An endangered species?
Google will soon begin rolling out the first of 100 self-driving microcars, most of which will have some familiar features missing, namely such traditional necessities as a steering wheel, brake and gas pedal. And while the Google vehicles will just be prototypes designed to test the tech firm’s autonomous driving technology, a survey of industry experts anticipates that the basic design could soon become the norm, rather than the exception.
The majority of the 200 respondents surveyed for this month’s Intelligent Vehicles Symposium, or IVS, anticipate vehicles being mass produced by 2035 won’t have steering wheel, gas or brake pedals, even rearview mirrors or horns.
That’s in line with a separate study by Navigant Research that predicted about 95 million autonomous vehicles a year will be sold by 2035.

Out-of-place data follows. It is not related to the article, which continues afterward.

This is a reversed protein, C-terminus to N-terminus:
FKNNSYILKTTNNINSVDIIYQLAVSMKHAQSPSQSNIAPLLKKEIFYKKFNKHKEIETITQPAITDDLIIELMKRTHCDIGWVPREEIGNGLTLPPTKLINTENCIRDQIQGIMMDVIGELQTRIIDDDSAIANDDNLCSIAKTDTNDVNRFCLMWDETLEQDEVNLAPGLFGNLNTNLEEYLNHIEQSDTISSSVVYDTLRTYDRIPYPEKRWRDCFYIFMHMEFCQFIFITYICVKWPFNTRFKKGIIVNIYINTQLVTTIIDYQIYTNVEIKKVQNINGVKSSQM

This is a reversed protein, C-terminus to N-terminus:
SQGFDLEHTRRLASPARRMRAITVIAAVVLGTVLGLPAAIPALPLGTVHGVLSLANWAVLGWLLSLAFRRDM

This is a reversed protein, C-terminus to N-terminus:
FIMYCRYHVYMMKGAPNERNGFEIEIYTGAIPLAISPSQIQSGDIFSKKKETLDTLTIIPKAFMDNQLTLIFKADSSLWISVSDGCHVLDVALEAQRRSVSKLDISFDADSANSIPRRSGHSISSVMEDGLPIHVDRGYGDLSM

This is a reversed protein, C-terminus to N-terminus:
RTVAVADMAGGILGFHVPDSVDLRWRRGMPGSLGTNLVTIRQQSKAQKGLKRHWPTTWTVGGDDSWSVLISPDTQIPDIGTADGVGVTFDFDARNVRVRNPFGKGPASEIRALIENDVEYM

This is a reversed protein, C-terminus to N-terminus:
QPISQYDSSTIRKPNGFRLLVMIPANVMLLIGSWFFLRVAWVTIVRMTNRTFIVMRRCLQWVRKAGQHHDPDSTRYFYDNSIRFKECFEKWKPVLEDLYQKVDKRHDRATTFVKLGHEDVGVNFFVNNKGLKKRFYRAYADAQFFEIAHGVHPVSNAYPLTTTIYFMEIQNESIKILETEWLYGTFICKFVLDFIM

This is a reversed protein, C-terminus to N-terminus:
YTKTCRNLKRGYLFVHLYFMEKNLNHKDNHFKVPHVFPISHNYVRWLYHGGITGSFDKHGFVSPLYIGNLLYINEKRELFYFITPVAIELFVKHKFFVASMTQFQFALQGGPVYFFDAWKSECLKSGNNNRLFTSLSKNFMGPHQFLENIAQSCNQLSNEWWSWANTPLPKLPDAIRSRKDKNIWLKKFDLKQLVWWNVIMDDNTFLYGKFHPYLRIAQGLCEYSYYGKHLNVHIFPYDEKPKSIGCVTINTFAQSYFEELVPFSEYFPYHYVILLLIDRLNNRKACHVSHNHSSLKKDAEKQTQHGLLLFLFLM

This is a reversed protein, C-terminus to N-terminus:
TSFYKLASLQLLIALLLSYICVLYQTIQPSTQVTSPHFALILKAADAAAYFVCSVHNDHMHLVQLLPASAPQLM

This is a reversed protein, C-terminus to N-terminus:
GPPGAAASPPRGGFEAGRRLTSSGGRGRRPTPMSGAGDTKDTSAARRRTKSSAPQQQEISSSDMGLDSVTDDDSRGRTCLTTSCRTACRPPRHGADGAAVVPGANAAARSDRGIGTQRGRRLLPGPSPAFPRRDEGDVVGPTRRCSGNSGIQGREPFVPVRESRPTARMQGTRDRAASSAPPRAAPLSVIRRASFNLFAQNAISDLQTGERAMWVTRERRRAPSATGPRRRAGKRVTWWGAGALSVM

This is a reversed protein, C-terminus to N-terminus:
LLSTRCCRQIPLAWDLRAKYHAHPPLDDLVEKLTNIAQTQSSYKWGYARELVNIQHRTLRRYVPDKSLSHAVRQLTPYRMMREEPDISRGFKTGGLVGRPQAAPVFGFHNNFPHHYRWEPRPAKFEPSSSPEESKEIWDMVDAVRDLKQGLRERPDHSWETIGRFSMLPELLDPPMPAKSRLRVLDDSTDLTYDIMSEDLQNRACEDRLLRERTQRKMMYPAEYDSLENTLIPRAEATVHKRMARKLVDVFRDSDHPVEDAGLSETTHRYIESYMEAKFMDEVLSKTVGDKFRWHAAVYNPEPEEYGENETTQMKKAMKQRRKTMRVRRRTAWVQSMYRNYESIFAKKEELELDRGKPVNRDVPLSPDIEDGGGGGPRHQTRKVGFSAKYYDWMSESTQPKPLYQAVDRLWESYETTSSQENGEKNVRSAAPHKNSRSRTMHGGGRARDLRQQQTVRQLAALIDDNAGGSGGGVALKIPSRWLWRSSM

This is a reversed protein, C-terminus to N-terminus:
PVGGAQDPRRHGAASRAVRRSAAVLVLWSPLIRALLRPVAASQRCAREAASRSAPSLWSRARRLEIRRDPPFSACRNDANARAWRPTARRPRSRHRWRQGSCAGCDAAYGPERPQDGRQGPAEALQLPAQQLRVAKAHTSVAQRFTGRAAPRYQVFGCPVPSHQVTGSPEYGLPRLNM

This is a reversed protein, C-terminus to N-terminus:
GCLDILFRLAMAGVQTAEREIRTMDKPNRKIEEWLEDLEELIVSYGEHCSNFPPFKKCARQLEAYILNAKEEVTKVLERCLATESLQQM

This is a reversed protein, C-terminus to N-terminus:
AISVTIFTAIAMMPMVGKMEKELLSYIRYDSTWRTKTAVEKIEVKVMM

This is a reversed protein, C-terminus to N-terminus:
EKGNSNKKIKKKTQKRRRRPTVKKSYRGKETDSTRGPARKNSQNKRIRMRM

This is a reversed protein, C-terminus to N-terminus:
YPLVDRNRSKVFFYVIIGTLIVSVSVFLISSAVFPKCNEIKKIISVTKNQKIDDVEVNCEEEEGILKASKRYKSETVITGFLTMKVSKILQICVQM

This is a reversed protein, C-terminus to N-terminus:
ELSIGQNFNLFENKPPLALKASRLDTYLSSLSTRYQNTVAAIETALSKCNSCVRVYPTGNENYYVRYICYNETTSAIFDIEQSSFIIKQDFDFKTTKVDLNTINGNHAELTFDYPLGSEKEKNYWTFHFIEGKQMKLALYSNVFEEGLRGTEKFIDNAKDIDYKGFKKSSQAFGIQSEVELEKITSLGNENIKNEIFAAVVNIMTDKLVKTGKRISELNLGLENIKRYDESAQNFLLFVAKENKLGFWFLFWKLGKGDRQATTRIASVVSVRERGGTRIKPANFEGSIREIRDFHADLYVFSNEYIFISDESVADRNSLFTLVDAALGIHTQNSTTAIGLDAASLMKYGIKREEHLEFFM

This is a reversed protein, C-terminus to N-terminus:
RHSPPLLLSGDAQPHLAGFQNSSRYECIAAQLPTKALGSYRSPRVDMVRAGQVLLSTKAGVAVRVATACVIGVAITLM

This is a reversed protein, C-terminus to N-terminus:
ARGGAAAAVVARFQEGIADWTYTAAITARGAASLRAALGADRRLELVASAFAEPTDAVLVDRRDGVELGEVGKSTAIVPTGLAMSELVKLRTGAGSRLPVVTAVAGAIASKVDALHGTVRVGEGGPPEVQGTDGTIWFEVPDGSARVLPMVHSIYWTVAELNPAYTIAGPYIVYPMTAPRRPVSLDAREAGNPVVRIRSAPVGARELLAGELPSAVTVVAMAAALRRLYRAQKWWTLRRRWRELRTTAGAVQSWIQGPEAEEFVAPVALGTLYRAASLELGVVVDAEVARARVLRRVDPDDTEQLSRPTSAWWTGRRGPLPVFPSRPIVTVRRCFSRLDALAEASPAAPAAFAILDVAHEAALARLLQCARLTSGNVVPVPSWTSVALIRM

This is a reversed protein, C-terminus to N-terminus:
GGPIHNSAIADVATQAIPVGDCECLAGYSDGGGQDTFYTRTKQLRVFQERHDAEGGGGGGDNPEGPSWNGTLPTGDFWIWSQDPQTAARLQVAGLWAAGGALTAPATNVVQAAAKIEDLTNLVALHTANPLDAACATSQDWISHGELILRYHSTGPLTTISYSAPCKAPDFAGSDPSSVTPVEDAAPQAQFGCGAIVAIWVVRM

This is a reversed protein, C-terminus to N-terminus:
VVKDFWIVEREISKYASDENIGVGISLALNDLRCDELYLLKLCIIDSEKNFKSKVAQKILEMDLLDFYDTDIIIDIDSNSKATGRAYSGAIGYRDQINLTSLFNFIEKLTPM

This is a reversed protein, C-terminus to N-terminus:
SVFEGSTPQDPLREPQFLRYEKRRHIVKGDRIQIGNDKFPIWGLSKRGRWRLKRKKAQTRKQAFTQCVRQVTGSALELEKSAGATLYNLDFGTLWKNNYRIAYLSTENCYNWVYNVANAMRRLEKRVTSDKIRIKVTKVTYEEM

That figure is “reasonable to me,” said Alberto Broggi, a professor at the University of Parma, in Italy, a leading researcher on autonomous vehicles, and a key participant in the IVS conference — which was sponsored by the IEEE. But he questions whether all of those vehicles will be fully autonomous or still allow motorists to take control if they want – or need – to.